Guru Rabbit

Turn a new leaf (and EAT it)

High School Chem, Bad. Casserole, Good. November 21, 2011

Filed under: Recipes — rabbit @ 9:09 am
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I got rid of my TV when I moved recently.  The last time I had used it was months ago, and it’s not like I was trying to catch a particular show, I was just bored.  Nowadays, it’s generally a task for me to follow TV.  I can deal with Hulu and Netflix, or listening in on old Seinfeld episodes when my dad watches.  Buuuut that’s about it.  I think I was last into current television when I was trying to learn how to be a serious cook.  Not surprisingly, I watched a lot of Food Network.  Some stuff was useful, some not so much.  Some stuff made me hungry, and Paula Deen just annoyed the hell out of me.  My favorite show was Alton Brown’s Good Eats.  Because he helped me finally understand chemistry (to an extent).  Unlike my high school chem teacher, Alton made me feel validated.  Plus, he didn’t give me a C on my report card.  Or a D.  Whatever that bitch gave me…

One Good Eats episode I was particularly fond of was “Bean Stalker”, in which he made the classic green bean casserole from scratch.  Obviously, I like from-scratch food, not just for the better flavor and nutrition, but for the labor of love that goes into it.  As a vegetable-lover, it kills me to see a green bean casserole made the Campbell’s way– with limp, flavorless green beans and condensed mushroom soup that barely has any mushrooms in it.  The French fried onions are not even onions, but I consider those a guilty pleasure.

I’ve actually never made Alton’s recipe to the T.  But I’ve been inspired by it, and done a couple of my own versions.  Vegan, of course.  I depend mostly on his method of making the crispy onion topping, as well as the mushroom sauce.  As for the green beans, I like to change it up.  I like green beans, but when it comes to green veggies, they don’t quite grab my attention the way collard greens, Swiss chard, or even broccoli would.  So I encourage you to do as you please as well.  I think it’s good to be flexible.  Unlike my high school chemistry teacher…

Shrooms & Greens Casserole


1 pint mushrooms

2 to 3 cloves of garlic

3 Tbsp olive oil

a few dashes each of salt, pepper, nutmeg, and any other additional herbs or spices you’d like to try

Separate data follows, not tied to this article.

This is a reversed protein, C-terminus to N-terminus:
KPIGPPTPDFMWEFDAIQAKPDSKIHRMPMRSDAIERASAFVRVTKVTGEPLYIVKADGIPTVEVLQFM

1 Tbsp all-purpose flour*

a bottle of white wine**

1 lb green vegetables (fresh green beans, collard or mustard greens, kale, spinach, broccoli, etc.), cooked***

1 small onion

1/4 cup all-purpose flour or tapioca starch for gluten-free

1/4 cup cornflour

salt & pepper

1) Slice the mushrooms and mince the garlic.  Heat the olive oil in a pan and throw in the shrooms and garlic.  Saute for a few minutes until the mushrooms start to give off their liquid.

2) As the shroom juice evaporates, add your spices.  I added a bit of dill, which may sound like an odd combination with nutmeg, but it’s quite nice.  You can try sage, thyme, basil, cumin, coriander, cloves.  Surprise yourself.

3) Once the shroom juice is all gone, sprinkle on the flour, and stir the mushrooms around to get them coated.

4) Now comes the fun part.  Pour in the wine.

Yeah, about that much.  Enough to flood the mushrooms.  This will not only deglaze the bits that are stuck to the pan, the liquid will bind with the flour and begin to thicken, creating a gravy-like sauce.

Stir it around for a few minutes and let the alcohol cook out.  Taste it occasionally to track where it’s at.  Adjust seasonings if needed.  At the very end, I added an extra schtickle of olive oil (because here’s a secret kids: fat makes stuff taste better).

5) Time for the green part.  You can either add your green veggies straight to the mushroom sauce, or layer them in your casserole dish with the sauce on top.  I used spinach and mixed it up with the mushrooms.  Set this aside.

6) For the crispy onion topping, slice the onion thinly.  To keep yourself from crying, chill the onion well.  This will at least hold back some of the sulfur so if you do cry, it will be minimal.  Or get a scuba mask.

7) Combine the flour, corn flour, and a few dashes of salt and pepper in a medium bowl.  Add the onion slices and toss them around to coat.  Spread on a baking tray lined with parchment paper.  Bake at 475°F for 30 minutes.  Stir them around to keep them from burning.

And there you have crispy onions.  Made with real onions.  How nice.

8) Finally, throw the onions on top of the casserole, and bake in the oven until hot, bubbly, and delicious.  350-400°F is good, though any temperature will do, I’m sure you’ll have other stuff in there (like a turkey carcass…).   You can prepare the three components the day before and just put them together and heat before dinner time.  How convenient.

Mushrooms, white wine, crisp onions… Yes, ma’am!

*If you’re doing the gluten-free thing, you can try arrowroot, tapioca, or potato starch.  I imagine other gluten-free flours and starches will work as well, but I think those are your best bets.  I would also recommend first dissolving them in cold water before adding to the pan.  Some starches will clump up if added directly to heat.

**Any white wine should do here, and I would stay clear of reds (though I may go crazy and try it one day).  I used the White Zinfandel I had leftover from my cranberry sauce.  If you don’t want to use booze in here, feel free to substitute vegetable broth.

 ***Keep in mind, not all greens cook equally.  Fresh spinach can be added straight to the hot mushroom sauce, while other leafy greens, broccoli, and fresh green beans should be blanched, steamed, or sauteed.  If you’re not sure, just ask me.  And make sure to treat them with salt and pepper.


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